[MaFLa] Knowledge is of universals. The Context of Proof in Aristotle’s Account,2 March!!!

Krisztina Biber Biberk at ceu.hu
Tue Feb 23 11:01:37 CET 2010


The CEU Philosophy Department and The Center for Hellenic Traditions
cordially invite you to a talk 
(as part of  the Philosophy Department’s  Colloquium series)
by
Pieter Sjoerd Hasper (University of Groningen/Universität Bayreuth)
 on
Knowledge is of universals. The Context of Proof in Aristotle’s
Account

Tuesday, 2 March, 2010, 4.30 PM, Zrinyi 14, Room 412

ABSTRACT
Throughout his works Aristotle claims that scientific knowledge is of
universals. It is an important claim for him, because he holds that only
of universals, and not of particulars, there are definitions, and
definitions are at the basis of scientific knowledge. Moreover, he also
characterizes other epistemic states, such as knowledge consisting in
having experience, in contrast as being concerned with particulars.
	I shall discuss two problems with this claim. First, if
experience is of particulars, Aristotle’s idea that experience may
concern universal propositions seems inconsistent – as it has indeed
been held to be. Second, Aristotle’s claim that knowledge is of
universals might get him into trouble, for he rejects the Platonic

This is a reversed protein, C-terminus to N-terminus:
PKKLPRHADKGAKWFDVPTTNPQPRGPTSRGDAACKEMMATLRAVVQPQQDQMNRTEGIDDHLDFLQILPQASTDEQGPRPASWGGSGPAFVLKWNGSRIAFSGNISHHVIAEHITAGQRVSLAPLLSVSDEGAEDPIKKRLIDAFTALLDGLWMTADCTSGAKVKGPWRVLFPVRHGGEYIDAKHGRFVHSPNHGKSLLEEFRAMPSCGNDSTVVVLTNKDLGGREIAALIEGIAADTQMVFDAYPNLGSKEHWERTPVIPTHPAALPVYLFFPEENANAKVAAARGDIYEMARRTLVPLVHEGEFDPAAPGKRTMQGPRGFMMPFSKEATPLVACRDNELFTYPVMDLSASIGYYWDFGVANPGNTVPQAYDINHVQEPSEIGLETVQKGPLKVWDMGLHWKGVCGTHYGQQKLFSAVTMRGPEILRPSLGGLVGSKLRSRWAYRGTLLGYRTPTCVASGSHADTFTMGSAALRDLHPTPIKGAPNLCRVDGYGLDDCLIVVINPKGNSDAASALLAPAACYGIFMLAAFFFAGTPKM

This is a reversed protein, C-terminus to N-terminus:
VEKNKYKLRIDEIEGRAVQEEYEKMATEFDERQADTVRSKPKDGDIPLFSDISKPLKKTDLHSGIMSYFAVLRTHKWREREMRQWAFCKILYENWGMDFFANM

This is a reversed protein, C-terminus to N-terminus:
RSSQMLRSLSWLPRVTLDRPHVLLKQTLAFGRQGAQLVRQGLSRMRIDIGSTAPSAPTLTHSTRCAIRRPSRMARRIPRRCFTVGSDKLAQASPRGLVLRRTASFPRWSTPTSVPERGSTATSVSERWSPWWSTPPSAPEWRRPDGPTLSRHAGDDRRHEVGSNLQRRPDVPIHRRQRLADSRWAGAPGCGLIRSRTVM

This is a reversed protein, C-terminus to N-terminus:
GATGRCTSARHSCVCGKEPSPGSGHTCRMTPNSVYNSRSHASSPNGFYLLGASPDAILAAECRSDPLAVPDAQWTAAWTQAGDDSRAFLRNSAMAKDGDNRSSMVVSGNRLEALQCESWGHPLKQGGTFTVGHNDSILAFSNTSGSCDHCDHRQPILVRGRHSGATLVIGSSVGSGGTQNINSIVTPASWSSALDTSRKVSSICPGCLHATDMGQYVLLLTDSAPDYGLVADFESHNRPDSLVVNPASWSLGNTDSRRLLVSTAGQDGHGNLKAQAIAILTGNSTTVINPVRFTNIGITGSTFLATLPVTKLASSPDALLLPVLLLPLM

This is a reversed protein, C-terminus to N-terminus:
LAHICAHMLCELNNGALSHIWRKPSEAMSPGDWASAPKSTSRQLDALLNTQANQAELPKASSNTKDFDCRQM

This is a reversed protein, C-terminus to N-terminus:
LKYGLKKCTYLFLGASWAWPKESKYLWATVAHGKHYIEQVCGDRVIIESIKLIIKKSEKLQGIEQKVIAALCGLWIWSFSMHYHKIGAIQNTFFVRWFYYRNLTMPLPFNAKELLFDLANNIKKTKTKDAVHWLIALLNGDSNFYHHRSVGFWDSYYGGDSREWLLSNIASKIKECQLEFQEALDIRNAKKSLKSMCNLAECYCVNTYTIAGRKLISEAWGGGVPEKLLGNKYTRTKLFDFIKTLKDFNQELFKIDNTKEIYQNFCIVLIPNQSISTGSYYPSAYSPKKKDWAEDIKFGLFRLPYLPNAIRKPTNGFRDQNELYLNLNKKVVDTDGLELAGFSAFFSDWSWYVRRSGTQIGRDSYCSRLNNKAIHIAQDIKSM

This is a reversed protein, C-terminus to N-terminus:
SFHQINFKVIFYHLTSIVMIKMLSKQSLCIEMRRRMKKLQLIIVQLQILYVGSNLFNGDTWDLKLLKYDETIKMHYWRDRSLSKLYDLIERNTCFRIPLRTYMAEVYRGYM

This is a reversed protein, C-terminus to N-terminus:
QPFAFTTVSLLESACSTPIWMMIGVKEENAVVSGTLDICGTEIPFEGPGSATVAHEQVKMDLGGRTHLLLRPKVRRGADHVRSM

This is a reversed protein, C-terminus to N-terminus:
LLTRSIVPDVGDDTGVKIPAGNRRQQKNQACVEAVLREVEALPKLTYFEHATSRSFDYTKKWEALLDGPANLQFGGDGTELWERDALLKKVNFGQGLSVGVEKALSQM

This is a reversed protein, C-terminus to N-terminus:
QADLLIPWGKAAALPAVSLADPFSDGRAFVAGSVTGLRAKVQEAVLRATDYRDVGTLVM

position that universals are ontologically primary and exist
independently from particulars. Aristotle thus faces the difficulty of
having to explain how scientific knowledge can be of universals without
committing himself to independently existing universals and without
reducing this knowledge of universals to knowledge of particulars.
	Both problems can be solved, I shall argue, by taking seriously
the context of proof in which Aristotle formulates his account of
scientific knowledge. The concept of proof Aristotle presupposes is that
of proof conducted in the case of an arbitrary individual. I shall
discuss first Aristotle’s argument against the existence of Platonic
Forms as an argument concerning the ontological status of this arbitrary
individual: is it a universal or a particular? Then I shall show that
with Aristotle’s account of such proofs it is possible to interpret
his claim that scientific knowledge is of universals in such a way that
it does not entail that forms of knowledge which are of particulars,
cannot be universal and that it allows Aristotle to maintain the
ontological primacy of particulars without reducing scientific knowledge
to some form of knowledge of particulars.



Kriszta Biber
Department Coordinator
Philosophy Department
Tel: 36-1-327-3806
Fax: 36-1-327-3072
E-mail: biberk at ceu.hu
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